The cope (Known in Latin as pluviale 'rain coat' or cappa 'cape') is a liturgical vestment, which may conveniently be described as a very long mantle or cloak, open in front and fastened at the breast with a band or clasp. It may be of any liturgical colour.
A cope may be worn by any rank of the clergy. If worn by a bishop it should be accompanied by a mitre. The often highly ornamented clasp is called a morse.
There has been little change in the character of the vestment from the earliest ages. Then as now it was made of a piece of silk or other cloth of semicircular shape, which distinguished it from the earlier form of chasuble, as a chasuble had straight edges sewn together in front. Both are similar in form and origin to the Orthodox phelonion.
The only noticeable modification which the cope has undergone lies in the disappearance of the hood. Some early examples feature a triangular hood, which was intended to be of practical utility in covering the head in processions, etc., but over time the hood became merely ornamental, and is commonly represented by a sort of shield of embroidery, sometimes adorned with a fringe or tassel. The fact that in many early chasubles, as depicted in the drawings of the eighth and ninth centuries, we see clear traces of a primitive hood, strongly confirms the view that in their origin cope and chasuble were identical, the chasuble being only a cope with its edges sewn together.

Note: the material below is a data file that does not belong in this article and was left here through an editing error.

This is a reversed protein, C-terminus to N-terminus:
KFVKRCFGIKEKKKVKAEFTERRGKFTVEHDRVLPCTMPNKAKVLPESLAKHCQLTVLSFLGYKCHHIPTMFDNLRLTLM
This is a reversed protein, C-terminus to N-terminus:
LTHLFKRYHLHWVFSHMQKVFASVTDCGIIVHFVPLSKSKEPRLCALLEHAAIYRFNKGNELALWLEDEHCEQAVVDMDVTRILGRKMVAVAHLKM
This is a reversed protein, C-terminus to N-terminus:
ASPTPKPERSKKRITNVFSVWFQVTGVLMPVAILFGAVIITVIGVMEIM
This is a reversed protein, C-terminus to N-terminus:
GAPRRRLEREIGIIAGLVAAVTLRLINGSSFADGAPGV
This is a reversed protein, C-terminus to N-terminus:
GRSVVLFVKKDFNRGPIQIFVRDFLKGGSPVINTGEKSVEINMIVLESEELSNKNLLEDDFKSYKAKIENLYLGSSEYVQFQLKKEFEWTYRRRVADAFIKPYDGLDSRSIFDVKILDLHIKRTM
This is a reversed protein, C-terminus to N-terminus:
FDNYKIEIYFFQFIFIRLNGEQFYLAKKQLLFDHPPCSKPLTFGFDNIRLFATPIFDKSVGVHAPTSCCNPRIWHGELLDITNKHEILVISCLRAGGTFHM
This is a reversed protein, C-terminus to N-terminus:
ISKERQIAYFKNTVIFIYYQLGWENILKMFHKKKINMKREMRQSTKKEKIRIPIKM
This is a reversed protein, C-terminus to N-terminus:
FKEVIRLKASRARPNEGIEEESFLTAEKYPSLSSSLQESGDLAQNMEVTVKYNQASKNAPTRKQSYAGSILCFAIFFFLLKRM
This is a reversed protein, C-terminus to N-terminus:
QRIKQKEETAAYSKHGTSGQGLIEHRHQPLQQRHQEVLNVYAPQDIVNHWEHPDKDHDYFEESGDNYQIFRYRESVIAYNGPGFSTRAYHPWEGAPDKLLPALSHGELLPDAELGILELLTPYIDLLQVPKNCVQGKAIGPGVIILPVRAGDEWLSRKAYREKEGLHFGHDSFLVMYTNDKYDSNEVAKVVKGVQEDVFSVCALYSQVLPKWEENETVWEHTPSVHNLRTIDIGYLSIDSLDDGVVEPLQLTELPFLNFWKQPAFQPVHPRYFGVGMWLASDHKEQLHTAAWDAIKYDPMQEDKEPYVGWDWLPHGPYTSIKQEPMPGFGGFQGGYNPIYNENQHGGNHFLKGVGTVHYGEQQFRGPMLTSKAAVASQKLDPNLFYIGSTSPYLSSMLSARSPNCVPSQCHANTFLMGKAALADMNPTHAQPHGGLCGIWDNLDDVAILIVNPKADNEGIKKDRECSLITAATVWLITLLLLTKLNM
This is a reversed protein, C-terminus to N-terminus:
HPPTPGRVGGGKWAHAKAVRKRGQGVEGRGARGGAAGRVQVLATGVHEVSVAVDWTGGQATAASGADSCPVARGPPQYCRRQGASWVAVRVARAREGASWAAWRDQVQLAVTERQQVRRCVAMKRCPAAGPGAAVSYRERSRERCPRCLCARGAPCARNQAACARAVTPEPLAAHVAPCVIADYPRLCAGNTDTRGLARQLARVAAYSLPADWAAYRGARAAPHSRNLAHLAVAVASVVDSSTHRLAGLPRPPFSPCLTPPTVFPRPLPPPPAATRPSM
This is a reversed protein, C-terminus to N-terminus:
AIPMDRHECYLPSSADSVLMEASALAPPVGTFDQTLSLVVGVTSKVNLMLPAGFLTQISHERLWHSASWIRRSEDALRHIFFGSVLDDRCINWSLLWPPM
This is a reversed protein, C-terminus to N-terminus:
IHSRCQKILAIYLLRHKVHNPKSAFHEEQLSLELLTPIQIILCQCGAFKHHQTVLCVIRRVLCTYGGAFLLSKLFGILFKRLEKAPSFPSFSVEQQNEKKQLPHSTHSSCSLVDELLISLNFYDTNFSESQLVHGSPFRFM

All Copes are sized as follows:-
Length - 145cm front
Length - 145cm back
This equates to 58" standard length
Roman Style Copes
A range of Roman traditional styled Copes in an array of fabrics and designs
Marian Style Copes
A range of Marian style Copes suitable for Feasts and Celebrations for Our Lady Mary
Gothic Style Copes
A large selection of Gothic style Copes in woven fabrics, damask, brocade and velvets
A range of covers suitable for all garments/vestments
Suitable for a wide range of vestments including Copes